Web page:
Henry Gray (18251861). Anatomy of the Human Body. 1918.
evident provision for that extreme freedom of movement which is peculiar to this articulation. It is strengthened, above, by the Supraspinatus; below, by the long head of the Triceps brachii; behind, by the tendons of the Infraspinatus and Teres minor; and in front, by the tendon of the Subscapularis. There are usually three openings in the capsule. One anteriorly, below the coracoid process, establishes a communication between the joint and a bursa beneath the tendon of the Subscapularis. The second, which is not constant, is at the posterior part, where an opening sometimes exists between the joint and a bursal sac under the tendon of the Infraspinatus. The third is between the tubercles of the humerus, for the passage of the long tendon of the Biceps brachii.
The Coracohumeral Ligament (ligamentum coracohumerale).This ligament is a broad band which strengthens the upper part of the capsule. It arises from the lateral border of the coracoid process, and passes obliquely downward and lateralward to the front of the greater tubercle of the humerus, blending with the tendon of the Supraspinatus. This ligament is intimately united to the capsule by its hinder and lower border; but its anterior and upper border presents a free edge, which overlaps the capsule.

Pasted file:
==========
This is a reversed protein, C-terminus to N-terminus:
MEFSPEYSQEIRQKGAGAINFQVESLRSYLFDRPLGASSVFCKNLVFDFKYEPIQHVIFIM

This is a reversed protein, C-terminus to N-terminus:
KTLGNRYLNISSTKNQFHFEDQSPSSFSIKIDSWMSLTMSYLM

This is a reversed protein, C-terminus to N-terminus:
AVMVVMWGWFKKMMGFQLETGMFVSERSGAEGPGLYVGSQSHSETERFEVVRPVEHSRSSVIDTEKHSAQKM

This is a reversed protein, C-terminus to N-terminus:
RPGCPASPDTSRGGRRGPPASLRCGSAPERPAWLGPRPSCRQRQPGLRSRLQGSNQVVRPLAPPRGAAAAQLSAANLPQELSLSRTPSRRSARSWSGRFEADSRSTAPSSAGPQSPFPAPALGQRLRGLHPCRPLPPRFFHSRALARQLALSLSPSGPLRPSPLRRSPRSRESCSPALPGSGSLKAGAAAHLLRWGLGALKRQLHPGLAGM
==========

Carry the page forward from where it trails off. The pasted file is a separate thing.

Glenohumeral Ligaments.In addition to the coracohumeral ligament, three supplemental bands, which are named the glenohumeral ligaments, strengthen the capsule. These may be best seen by opening the capsule at the back of the joint and removing the head of the humerus. One on the medial side of the joint passes from the medial edge of the glenoid cavity to the lower part of the lesser tubercle of the humerus. A second at the lower part of the joint extends from the under edge of the glenoid cavity to the under part of the anatomical neck of the humerus. A third at the upper part of the joint is fixed above to the apex of the glenoid cavity close to the root of the coracoid process, and passing downward along the medial edge of the tendon of the Biceps brachii, is attached below to a small depression above the lesser tubercle of the humerus. In addition to